Fr: Océanite à ventre noir
Ang: Black-bellied Storm-Petrel
All: Schwarzbauch-Sturmschwalbe
Esp: Paíño Ventrinegro
Ita: Uccello delle tempeste ventrenero
Nd: Zwartbuikstormvogeltje
Sd: Svartmagad stormsvala


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Black-bellied Storm-Petrel
Fregetta tropica

Procellariiformes Order – Oceanitidae Family

The Black-bellied Storm-Petrel occurs throughout the Southern Ocean and breeds on several subantarctic islands. As it prefers cold waters, it is a true subantarctic breeder.
The genus Fregetta includes two main species, but actually, there are six distinct forms. They belong now to the Southern family Oceanitidae that shows a great taxonomy diversity.
This species is threatened by invasive and introduced predators to their breeding islands.

Length: 20 cm
Wingspan: 43-46 cm
Weight: 43-63 g

The adult has rather compact body with rounded wings and short, square-tipped tail.
Head, neck, breast and upperparts including wings and tail, are blackish-brown, whereas rump and belly are white. Black vent and central belly stripe are variable. This stripe connects the blackish throat and breast to vent and undertail-coverts. On the underwing, flight feathers and leading edge are blackish, whereas the underwing-coverts are white in the centre of the wing. On the upperwing, the coverts are browner than the blackish flight feathers. We can see some pale fringes to scapulars and tips of greater coverts, forming an indistinct panel even in fresh plumage. The undertail is blackish.

The bill is black and hooked at tip. The long, tubular, external nostrils might allow the bird to detect food by smell. The eyes are dark brown. Legs and webbed feet are black.

Both adults are similar although the female has slightly larger wings, tail and tarsus.
The juvenile resembles adult.

The Black-bellied Storm-Petrel has two subspecies.
F.t. tropica (described and displayed) is found from islands of Scotia Arc, through South Indian Ocean to Antipodes Islands.

F.t. melanoleuca occurs on Tristan da Cunha and Gough Island. This race has sometimes partially white or all-white central belly.
However, this subspecies may be invalid or referable to F. grallaria (White-bellied Storm-Petrel).

The Black-bellied Storm-Petrel is highly pelagic and feeds close to or beyond the continental shelf. It breeds on subantarctic islands or stacks, on bare rocky slopes or in dense vegetation and even in peat where it can dig the burrow.

The Black-bellied Storm-Petrel is silent at sea, but at colonies, it gives high-pitched whistle “huuuuu” or softer series of repeated “pip-pip-pip-pip”. On the ground, the bird utters a drawn-out shrill whistle.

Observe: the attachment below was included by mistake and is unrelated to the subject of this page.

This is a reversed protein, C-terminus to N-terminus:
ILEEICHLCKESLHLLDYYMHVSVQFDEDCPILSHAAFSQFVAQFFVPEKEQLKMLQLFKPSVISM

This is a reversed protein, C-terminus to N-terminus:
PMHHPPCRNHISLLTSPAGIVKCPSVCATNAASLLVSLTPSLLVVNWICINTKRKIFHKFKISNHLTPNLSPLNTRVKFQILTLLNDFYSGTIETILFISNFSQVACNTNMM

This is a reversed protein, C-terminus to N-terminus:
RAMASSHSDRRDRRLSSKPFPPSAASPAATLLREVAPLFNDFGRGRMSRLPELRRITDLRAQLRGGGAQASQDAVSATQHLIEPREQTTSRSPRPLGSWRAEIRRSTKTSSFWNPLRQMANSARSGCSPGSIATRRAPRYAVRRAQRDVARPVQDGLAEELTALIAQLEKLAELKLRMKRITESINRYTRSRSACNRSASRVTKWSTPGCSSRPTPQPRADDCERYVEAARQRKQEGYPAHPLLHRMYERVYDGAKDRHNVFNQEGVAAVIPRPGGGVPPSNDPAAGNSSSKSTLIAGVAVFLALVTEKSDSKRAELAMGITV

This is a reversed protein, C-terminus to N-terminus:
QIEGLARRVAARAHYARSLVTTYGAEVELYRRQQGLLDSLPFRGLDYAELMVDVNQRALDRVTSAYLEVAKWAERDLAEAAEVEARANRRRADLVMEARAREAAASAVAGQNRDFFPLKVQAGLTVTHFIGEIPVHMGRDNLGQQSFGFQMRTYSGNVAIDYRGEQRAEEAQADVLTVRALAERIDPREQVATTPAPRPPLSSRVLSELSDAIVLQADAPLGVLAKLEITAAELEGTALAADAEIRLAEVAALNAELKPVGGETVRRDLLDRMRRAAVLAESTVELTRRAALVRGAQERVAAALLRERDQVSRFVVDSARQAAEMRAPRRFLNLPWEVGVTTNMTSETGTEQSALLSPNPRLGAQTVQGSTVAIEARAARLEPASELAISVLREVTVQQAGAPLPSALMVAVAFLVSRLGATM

The Black-bellied Storm-Petrel feeds on crustaceans, squid and small fish. Most crustaceans are of genus Euphausia.
It feeds on wing by pattering, and performs dipping and surface-seizing, and shallow plunges from the air.

It also forages in association with killer whales and other large cetaceans. According to the range, it can be seen around the longline trawlers, especially in S Indian Ocean, but it rarely follows the ships.
It is usually solitary, but sometimes, they may gather into small groups. Most feeding is probably nocturnal.   

The Black-bellied Storm-Petrel breeds in colonies where it is wholly nocturnal. Both mates are monogamous with long-term pair-bonds. The pair may sometimes return to the same burrow. They are territorial around the entrance. When they are threatened, they eject the contents of their stomachs onto intruders or predators. This substance is produced by the adults during the period of chick rearing.
The Black-bellied Storm-Petrel is vulnerable to predation, especially by skuas and owls, as it emerges from the burrow.

The courtship displays consist of aerial pursuits. Two or more birds fly fast in circles above the nesting site while calling loudly. However, most of the sexual activity takes place inside the burrow. They perform mutual preening and bill-touching. The copulation occurs inside the nest-chamber.

The Black-bellied Storm-Petrel migrates N after breeding, into tropical and subtropical zones of Atlantic, Indian and Pacific Oceans.
It is an agile flier with buoyant and erratic flight. It usually flies low over the water, gliding slowly with dangling legs, and dipping the feet in the water. The bird appears like walking on the water!  

The egg-laying occurs between December and February. The Black-bellied Storm-Petrel breeds in loose colonies among broken rocks or in excavated burrows in soft soil and peat.

The female lays a single white egg with small spots at the broad end. This egg is large in relation to the size of the adults. Both parents share the incubation during 35-44 days in shifts of 1-6/3-7 days.
At hatching, the chick has pale grey down. It is fed once/day by its parents. It fledges between 65 and 71 days after hatching.

The Black-bellied Storm-Petrel is widespread in its range. The global population was estimated at about 500,000 individuals in 2004. Some declines are suspected, due to predation by invasive and introduced mammals such as mice, rats and cats, but also by natural avian predators including skuas and owls.
The Black-bellied Storm-Petrel is currently evaluated as Least Concern.